Saoradh believes that Ireland should be governed by the Irish People with the wealth and wealth producing mechanisms in the ownership of the Irish People. This can not happen while British imperialism undemocratically retains control of Irish destinies and partitions our nation, this cannot happen while a neo-colonial elite in a subservient supposed indigenous administration sell’s the nation’s labour and natural resources to international capital.

Saoradh does not believe that British imperialism or capitalist exploitation can be confronted in the structures they have created to consolidate their undemocratic control of the Irish nation. As such we believe any assembly claiming to speak for the Irish People without being elected by the united people of the Irish nation to be illegal. Saoradh will seek to organise and work with the Irish People rather than be consumed and usurped by the structures of Ireland’s enemy's,

Standing on a long and proud revolutionary Irish Republican history of resistance, inspired by the actions and words of Tone of Connolly, of Mellows, of Costello and of Sands, upholding the founding documents of our forefathers – the 1916 proclamation, the declaration of independence and the democratic programme of the first Dáil, Saoradh hereby declares its commitment to the unfinished revolution, the liberation of Ireland and the social emancipation of the Irish People.

Saoradh's emblem combines the sunburst flag with the socialist red star, a pike, and the three national colours of the Republic of Ireland: green, white and orange.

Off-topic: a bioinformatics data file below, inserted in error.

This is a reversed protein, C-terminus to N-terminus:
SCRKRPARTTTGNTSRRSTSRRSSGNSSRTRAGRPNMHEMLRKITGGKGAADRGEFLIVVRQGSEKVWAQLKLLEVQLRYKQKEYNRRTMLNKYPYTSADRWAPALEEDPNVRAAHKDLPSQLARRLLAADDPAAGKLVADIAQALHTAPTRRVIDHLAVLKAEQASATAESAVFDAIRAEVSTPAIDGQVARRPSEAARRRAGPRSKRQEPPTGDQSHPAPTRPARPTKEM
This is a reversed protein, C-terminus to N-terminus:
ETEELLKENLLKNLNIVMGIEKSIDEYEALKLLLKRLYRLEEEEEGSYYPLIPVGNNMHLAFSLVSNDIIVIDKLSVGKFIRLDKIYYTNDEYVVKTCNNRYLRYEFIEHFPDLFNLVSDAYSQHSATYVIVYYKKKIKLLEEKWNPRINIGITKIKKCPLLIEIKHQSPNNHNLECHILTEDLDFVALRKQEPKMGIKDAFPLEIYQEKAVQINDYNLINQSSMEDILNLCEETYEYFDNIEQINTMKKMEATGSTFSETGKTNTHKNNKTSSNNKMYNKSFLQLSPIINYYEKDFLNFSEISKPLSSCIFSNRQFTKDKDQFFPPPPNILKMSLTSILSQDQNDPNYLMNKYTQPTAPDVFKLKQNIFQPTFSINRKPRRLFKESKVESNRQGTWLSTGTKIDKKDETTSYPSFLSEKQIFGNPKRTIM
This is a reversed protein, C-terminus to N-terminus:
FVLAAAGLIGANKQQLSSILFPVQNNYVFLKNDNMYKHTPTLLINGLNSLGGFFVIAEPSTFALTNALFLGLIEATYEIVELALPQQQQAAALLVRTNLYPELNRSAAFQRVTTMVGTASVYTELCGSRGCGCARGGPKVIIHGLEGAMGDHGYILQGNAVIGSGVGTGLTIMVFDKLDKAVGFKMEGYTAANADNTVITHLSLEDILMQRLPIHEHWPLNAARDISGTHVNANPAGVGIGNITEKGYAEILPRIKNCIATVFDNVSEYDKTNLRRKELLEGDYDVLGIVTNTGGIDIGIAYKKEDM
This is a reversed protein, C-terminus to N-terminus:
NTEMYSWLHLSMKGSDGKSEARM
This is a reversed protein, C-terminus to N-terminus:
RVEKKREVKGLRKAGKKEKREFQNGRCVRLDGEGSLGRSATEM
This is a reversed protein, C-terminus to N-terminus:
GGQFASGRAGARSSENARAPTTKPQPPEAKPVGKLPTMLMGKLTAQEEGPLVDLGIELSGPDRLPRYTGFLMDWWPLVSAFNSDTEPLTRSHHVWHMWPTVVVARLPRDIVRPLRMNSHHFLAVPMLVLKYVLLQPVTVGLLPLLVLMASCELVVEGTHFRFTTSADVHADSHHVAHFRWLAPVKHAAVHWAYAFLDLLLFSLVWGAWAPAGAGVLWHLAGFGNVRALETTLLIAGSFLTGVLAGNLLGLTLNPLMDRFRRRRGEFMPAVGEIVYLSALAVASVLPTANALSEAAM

Reaction to its formation[edit]

SDLP MLA Nichola Mallon said it was "the first step in a journey that every militant group in the history of the Irish republican tradition has ever taken" and that "they should now take steps two, three and four to avoid unnecessary and unwanted violence that the people of Ireland have rejected at every opportunity".[14]

Democratic Unionist Party MLA Lord Maurice Morrow said that the action showed that dissidents "realise they are failing to gain support in their campaign and have moved into the political sphere". He added that it "will be very interesting to see what, if any, support this new political party will have".[14]

Ulster Unionist Party declared that it welcomed anyone engaging in the political process but that Saoradh have adopted "a tired and outdated abstentionist programme that has failed in the past and will fail again".[14]

Traditional Unionist Voice leader Jim Allister said that former IRA members have for years been "lauded as statesmen and elevated to the highest offices in the land after gaining their status off the back of the Provisional IRA terror campaign". He asked, "Will Saoradh follow the trajectory of Sinn Féin and gain politically from violence?"[14]